Jeffrey Howell

HOME FRONT: Michael James Reed and Samantha Shelton star in Jessica Goldberg's "Body Politic," currently on stage at the Zephyr Theatre in West Hollywood. (Jeffrey Howell)

Wendy Hoffman (Kristina Lear), an earnest screenwriter with an attractive, low-key style, wants to tell the story of injured vets at Walter Reed Army Medical Center. Capt. Gray Whitrock (Michael James Reed), a strapping military guy with a prosthetic foot and a by-the-book manner, is the gatekeeper to the ward. Their verbal tug-of-war -- laden with as much partisan disdain as sneaky sexual subtext -- establishes the serious game of Jessica Goldberg's new play, "Body Politic."

This short but slow drama -- scrupulously staged by Echo Theater Company artistic director Chris Fields at the Zephyr Theatre -- crisscrosses conversations in a way that is meant to suggest unexpected similarities between Hollywood and the Pentagon, liberal and conservative hard-liners and however you care to describe the two sides at loggerheads over the Iraq war. Tense and talky, the work rewards concentration with flashes of insight, but the playwright still seems uncertain of the quarry she's stalking.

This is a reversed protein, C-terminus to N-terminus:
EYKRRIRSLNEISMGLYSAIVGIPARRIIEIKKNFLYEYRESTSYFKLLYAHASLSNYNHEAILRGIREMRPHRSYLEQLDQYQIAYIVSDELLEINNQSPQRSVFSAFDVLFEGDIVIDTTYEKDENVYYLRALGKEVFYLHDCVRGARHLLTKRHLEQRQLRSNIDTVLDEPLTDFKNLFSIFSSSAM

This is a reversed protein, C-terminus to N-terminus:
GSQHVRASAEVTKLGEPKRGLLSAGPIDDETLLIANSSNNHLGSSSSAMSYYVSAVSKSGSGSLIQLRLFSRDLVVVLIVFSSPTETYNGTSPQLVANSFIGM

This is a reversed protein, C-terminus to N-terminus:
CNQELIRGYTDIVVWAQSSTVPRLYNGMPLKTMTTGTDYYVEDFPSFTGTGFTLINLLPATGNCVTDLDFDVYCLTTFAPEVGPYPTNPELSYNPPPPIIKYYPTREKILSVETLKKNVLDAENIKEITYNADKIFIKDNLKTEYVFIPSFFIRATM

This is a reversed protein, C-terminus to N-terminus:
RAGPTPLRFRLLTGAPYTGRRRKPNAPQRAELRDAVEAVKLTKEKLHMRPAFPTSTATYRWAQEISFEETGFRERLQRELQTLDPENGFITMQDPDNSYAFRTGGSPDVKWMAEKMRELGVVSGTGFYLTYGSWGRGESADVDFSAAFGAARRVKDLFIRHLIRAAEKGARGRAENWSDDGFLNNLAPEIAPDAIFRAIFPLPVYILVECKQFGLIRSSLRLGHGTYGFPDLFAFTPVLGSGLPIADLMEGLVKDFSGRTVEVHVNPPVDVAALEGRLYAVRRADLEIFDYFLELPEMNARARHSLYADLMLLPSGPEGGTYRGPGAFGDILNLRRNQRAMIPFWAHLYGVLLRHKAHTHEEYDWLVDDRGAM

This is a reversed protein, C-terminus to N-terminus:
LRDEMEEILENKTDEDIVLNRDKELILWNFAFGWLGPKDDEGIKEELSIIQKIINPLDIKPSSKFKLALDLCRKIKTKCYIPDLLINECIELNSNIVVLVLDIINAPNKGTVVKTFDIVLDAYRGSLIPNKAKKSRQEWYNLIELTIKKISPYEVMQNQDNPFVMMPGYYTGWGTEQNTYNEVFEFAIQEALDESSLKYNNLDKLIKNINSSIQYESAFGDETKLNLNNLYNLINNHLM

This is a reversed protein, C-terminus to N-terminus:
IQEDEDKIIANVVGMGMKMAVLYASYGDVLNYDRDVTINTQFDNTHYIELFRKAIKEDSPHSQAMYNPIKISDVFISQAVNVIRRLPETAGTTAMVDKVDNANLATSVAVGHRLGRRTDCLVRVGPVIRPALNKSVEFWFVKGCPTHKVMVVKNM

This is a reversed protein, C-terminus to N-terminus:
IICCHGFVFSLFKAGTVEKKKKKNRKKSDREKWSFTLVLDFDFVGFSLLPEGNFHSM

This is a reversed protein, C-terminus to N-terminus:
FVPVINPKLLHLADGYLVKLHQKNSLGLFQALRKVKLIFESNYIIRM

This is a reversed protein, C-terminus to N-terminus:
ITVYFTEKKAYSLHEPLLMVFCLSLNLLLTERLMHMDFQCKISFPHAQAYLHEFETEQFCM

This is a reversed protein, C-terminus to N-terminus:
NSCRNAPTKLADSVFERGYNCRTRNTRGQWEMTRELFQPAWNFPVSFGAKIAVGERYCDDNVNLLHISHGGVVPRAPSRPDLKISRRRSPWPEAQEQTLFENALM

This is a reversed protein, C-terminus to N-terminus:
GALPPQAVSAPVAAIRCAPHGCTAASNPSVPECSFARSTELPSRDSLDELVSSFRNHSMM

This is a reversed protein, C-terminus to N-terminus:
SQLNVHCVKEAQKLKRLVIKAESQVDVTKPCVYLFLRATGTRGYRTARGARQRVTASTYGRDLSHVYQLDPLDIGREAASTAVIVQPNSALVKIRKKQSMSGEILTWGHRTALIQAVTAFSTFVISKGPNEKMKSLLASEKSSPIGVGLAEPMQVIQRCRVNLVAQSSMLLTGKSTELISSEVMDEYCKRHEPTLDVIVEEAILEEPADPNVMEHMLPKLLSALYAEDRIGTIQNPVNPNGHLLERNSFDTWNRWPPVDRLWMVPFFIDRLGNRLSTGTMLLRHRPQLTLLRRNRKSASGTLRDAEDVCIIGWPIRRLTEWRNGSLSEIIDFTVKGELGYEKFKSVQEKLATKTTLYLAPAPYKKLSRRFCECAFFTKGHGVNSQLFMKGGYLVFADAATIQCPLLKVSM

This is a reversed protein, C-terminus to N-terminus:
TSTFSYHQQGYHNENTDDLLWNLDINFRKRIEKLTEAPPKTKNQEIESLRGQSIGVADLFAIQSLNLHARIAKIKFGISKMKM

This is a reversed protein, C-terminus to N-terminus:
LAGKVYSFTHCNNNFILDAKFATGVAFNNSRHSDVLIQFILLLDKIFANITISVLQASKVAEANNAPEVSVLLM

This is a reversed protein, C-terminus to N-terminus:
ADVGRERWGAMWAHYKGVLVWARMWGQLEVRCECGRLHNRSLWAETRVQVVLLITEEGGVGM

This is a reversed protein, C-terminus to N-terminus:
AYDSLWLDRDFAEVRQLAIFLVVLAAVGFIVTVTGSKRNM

Goldberg, whose plays "Refuge" and "Good Thing" ignited interest with their uncannily observant rhythms of a new, confounded generation, continues to impress with her ability to record the idiosyncratic cadences of consciousness. Blips and blunders, hesitations and effusions, rap and double-talk -- the more language skids, the more it reveals of the speaker.

The women here are more finely drawn than the men. Lydia (Samantha Shelton), Gray's cutie-pie wife with the Southern lilt and ready pitcher of lemonade, turns out to be as psychologically slippery as Wendy, who's captured by Lear with a stare that's part scowl, part come-on.

But all of the characters are endowed with shadows. Gray's robotic loyalty has the deadened emotional quality of someone whose cherished ideals have been shattered. And Jeremy Maxwell finds variegated truth in his portrayals of Eric, the oily junior movie exec trying to green-light Wendy's film, and Pvt. Small, a blinded soldier who remains for much of the play symbolically hidden.

charles.mcnulty@latimes.com